‘Read the lay of the land then,’ Mirabelle said with a note of challenge in her voice. ‘I’ve been walking through these woods for quite some time now and I’ve noticed there is something amiss here. Things don’t seem quite right.’

‘You are very perceptive my dear, you really must learn to trust that,’ the gypsy woman said  conversationally as she climbed down from the caravan and joined Mirabelle on the path. ‘Come, let us walk. The lay of the land will guide our footsteps.’

Setting off at a brisk pace the gypsy woman led Mirabelle down a winding trail. As they walked birds sung in the trees, butterflies flittered past and the golden rays of sunlight piercing the tree canopy illuminated their way. After a time they came to a natural clearing where a small spring bubbled up between round rocks. The woman took a seat on a carved stone bench nearby.  Mirabelle sat down beside her. From here she could see straight through a gap in the trees to the open land beyond – a wasteland of withered thorn bushes and dreary expanses of grey grass. A chill wind moaned as it whipped over the land and Mirabelle shivered involuntarily. jordan and london 303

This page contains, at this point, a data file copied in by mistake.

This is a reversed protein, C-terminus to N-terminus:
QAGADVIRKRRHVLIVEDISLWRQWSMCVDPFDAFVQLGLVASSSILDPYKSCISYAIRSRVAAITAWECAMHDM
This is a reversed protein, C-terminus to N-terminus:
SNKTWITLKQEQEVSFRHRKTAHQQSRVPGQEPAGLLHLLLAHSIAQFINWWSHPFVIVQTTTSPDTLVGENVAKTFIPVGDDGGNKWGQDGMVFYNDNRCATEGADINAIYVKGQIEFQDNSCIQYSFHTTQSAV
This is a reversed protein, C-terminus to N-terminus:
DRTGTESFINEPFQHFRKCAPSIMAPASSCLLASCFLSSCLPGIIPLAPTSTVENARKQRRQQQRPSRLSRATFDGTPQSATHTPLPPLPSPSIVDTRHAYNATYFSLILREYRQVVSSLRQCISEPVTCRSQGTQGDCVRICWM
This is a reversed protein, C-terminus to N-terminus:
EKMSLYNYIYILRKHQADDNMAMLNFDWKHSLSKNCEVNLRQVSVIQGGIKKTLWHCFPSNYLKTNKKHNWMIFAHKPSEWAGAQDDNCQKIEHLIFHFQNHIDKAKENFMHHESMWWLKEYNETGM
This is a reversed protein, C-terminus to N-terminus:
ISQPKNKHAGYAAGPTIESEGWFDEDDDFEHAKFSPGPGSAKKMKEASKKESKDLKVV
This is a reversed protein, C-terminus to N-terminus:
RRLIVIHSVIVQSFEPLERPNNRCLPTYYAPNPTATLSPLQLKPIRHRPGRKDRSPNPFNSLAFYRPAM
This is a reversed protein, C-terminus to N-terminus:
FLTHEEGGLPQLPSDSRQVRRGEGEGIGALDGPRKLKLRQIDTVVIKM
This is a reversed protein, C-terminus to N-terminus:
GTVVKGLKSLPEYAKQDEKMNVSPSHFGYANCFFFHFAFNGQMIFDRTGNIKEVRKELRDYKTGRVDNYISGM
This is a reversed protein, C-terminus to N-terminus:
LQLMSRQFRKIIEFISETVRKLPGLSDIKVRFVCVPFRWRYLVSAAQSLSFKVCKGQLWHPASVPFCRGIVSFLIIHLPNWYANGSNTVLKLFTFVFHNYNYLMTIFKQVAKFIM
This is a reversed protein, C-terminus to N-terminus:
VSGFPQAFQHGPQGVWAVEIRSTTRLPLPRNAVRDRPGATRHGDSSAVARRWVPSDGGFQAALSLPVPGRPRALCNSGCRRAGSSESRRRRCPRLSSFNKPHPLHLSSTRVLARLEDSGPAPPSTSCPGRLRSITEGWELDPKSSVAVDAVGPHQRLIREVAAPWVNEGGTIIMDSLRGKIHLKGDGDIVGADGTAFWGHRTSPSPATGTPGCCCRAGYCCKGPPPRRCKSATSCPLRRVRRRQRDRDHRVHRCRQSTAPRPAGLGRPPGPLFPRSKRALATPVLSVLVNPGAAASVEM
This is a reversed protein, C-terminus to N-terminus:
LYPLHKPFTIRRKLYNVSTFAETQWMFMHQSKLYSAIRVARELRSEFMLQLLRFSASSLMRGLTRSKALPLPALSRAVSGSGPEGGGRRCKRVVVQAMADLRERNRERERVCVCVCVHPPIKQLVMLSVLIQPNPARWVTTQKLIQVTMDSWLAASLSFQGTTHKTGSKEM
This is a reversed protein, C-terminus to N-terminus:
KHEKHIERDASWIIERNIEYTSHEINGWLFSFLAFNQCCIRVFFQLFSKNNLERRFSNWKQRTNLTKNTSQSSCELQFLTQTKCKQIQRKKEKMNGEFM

‘As you can see from the lay of land, things are definitely not right around here and haven’t been for some time,’ said the gypsy woman. She looked deep into Mirabelle’s eyes as if searching for some gleam of understanding. Mirabelle returned the look. The woman’s eyes were a soft deep brown flecked with specks of mossy green. ‘Like pools of  water in the forest,’ Mirabelle thought as she travelled deeper into the mythic.